The Knowledge Dimension of Manufacturing Strategy:: Mother Plant - Satellite Manufacturing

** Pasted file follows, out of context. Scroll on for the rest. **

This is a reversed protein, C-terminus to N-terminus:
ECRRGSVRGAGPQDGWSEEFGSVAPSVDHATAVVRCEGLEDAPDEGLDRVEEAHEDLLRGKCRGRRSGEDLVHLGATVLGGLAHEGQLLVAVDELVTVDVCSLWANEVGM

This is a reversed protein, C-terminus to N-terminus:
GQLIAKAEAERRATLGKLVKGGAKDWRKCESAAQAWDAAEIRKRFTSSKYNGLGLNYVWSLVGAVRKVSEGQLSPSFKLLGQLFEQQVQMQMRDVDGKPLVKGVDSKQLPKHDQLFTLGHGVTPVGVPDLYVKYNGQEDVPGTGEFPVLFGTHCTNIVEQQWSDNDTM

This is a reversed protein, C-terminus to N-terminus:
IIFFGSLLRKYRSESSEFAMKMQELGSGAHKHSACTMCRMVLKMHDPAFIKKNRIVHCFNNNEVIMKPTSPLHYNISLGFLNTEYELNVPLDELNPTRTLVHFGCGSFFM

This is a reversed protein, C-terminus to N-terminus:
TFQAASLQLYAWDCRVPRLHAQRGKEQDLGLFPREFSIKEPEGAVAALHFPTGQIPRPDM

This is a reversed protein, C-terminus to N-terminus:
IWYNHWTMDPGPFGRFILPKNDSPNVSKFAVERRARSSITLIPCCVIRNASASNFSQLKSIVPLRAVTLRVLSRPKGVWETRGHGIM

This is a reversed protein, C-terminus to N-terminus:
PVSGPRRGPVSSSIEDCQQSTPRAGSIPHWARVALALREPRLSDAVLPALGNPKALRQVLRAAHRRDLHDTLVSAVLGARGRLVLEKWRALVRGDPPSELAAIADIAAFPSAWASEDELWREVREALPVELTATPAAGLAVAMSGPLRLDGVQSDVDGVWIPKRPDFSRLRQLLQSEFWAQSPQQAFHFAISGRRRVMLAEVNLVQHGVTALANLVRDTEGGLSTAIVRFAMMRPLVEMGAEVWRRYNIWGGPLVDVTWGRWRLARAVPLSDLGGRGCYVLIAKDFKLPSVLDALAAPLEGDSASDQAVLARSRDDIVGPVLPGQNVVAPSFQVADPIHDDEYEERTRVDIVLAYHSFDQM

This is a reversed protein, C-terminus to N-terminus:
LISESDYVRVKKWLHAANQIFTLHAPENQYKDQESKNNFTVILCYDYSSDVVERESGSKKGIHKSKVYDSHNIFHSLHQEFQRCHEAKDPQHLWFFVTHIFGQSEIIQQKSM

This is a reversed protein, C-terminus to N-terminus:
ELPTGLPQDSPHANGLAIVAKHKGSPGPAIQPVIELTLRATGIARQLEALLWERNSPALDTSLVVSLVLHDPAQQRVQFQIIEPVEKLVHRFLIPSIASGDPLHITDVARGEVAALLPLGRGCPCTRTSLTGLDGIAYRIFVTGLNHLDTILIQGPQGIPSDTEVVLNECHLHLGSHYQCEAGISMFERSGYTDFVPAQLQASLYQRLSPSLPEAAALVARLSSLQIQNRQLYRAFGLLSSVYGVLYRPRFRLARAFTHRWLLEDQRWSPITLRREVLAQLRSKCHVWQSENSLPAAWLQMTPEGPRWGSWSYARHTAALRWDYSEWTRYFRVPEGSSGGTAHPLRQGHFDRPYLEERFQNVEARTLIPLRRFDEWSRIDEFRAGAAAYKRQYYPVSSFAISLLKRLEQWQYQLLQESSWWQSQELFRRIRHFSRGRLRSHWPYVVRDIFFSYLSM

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A manufacturing strategy can be seen as set of decisions relating to a company’s structure and infrastructure. In this respect, structure concerns the vertical integration of operations, facilities and locations, capacity, and process technology, while infrastructure represents organizational and human aspects. Manufacturing strategies can be market and resource oriented, and are important for developing capabilities aiming to cope with a business environment characterized by change and increased complexity. Knowledge is important to develop capabilities and to exploit the opportunities companies face in their business environment. In a strategic context, manufacturing is influenced by internal and external factors. The way manufacturing deals with these factors will often be reflected in paradigms. Paradigms represent principles and approaches which are not only related to practical issues but also to a more fundamental way of approaching strategic challenges. Craft manufacturing, mass manufacturing, sustainable manufacturing, and particularly lean manufacturing, are all emphasized in this thesis. The aim of this thesis is to contribute to the manufacturing research field by focusing on strategy and the way decisions on structure and infrastructure have a knowledge dimension. The original contribution from this research is to show how decisions on structure and infrastructure are prerequisites for what kind of knowledge that should be focused and in particular challenges related to knowledge transfer This dimension is described and hypothesized through elements of a framework focusing on knowledge transfer: - Structure is a premise provider for what kind of knowledge should be focused on within manufacturing, especially as a consequence of process technology. - Decisions on facilities, especially location, and vertical integration are structure decisions that define who will be key actors in knowledge creation and consequently the challenges related to knowledge transfer. - Infrastructure decisions are to a large extent about organizing and coordinating activities in a way that enables knowledge transfer. The knowledge dimension in manufacturing is largely a question of how to deal with the transfer challenges of tacit and explicit knowledge. Manufacturing paradigms have different challenges related to these issues. For example, craft manufacturing and to some extent lean manufacturing will base more of their improvement and development on tacit knowledge than we see in strategies based on mass manufacturing. The empirical basis for the research is a case study in the automotive industry. Kongsberg Automotive, which has its headquarters in Kongsberg, Norway, is a leading global supplier. The business unit emphasized is Raufoss Couplings, a firsttier supplier of air brake couplings and has a strategy implying a mother plant – satellite manufacturing structure. This case exemplifies the challenges related to knowledge transfer and ways to meet these challenges, which are particularly in focus in the papers in Part II of the thesis.